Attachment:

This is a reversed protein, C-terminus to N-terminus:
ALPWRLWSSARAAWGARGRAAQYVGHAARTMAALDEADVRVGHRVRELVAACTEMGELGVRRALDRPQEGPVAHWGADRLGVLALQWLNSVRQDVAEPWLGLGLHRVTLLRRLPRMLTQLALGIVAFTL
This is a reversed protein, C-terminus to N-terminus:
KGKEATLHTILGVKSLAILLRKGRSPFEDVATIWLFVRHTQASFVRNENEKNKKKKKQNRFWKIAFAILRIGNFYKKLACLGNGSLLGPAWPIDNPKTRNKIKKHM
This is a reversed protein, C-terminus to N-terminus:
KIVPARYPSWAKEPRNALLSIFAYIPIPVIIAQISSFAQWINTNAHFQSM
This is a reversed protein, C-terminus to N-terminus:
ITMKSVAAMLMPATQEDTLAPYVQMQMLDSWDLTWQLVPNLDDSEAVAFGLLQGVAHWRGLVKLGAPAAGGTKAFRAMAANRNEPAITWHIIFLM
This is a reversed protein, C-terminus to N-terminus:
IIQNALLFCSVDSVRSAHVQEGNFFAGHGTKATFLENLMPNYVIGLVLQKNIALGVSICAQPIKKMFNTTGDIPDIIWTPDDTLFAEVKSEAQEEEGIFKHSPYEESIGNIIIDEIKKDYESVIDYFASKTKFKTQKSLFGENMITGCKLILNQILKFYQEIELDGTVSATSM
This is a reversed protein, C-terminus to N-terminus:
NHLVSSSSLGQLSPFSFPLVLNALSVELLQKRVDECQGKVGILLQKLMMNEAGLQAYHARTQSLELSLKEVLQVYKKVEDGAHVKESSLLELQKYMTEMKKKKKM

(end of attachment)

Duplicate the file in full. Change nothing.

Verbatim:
This is a reversed protein, C-terminus to N-terminus:
ALPWRLWSSARAAWGARGRAAQYVGHAARTMAALDEADVRVGHRVRELVAACTEMGELGVRRALDRPQEGPVAHWGADRLGVLALQWLNSVRQDVAEPWLGLGLHRVTLLRRLPRMLTQLALGIVAFTL
This is a reversed protein, C-terminus to N-terminus:
KGKEATLHTILGVKSLAILLRKGRSPFEDVATIWLFVRHTQASFVRNENEKNKKKKKQNRFWKIAFAILRIGNFYKKLACLGNGSLLGPAWPIDNPKTRNKIKKHM
This is a reversed protein, C-terminus to N-terminus:
KIVPARYPSWAKEPRNALLSIFAYIPIPVIIAQISSFAQWINTNAHFQSM
This is a reversed protein, C-terminus to N-terminus:
ITMKSVAAMLMPATQEDTLAPYVQMQMLDSWDLTWQLVPNLDDSEAVAFGLLQGVAHWRGLVKLGAPAAGGTKAFRAMAANRNEPAITWHIIFLM
This is a reversed protein, C-terminus to N-terminus:
IIQNALLFCSVDSVRSAHVQEGNFFAGHGTKATFLENLMPNYVIGLVLQKNIALGVSICAQPIKKMFNTTGDIPDIIWTPDDTLFAEVKSEAQEEEGIFKHSPYEESIGNIIIDEIKKDYESVIDYFASKTKFKTQKSLFGENMITGCKLILNQILKFYQEIELDGTVSATSM
This is a reversed protein, C-terminus to N-terminus:
NHLVSSSSLGQLSPFSFPLVLNALSVELLQKRVDECQGKVGILLQKLMMNEAGLQAYHARTQSLELSLKEVLQVYKKVEDGAHVKESSLLELQKYMTEMKKKKKM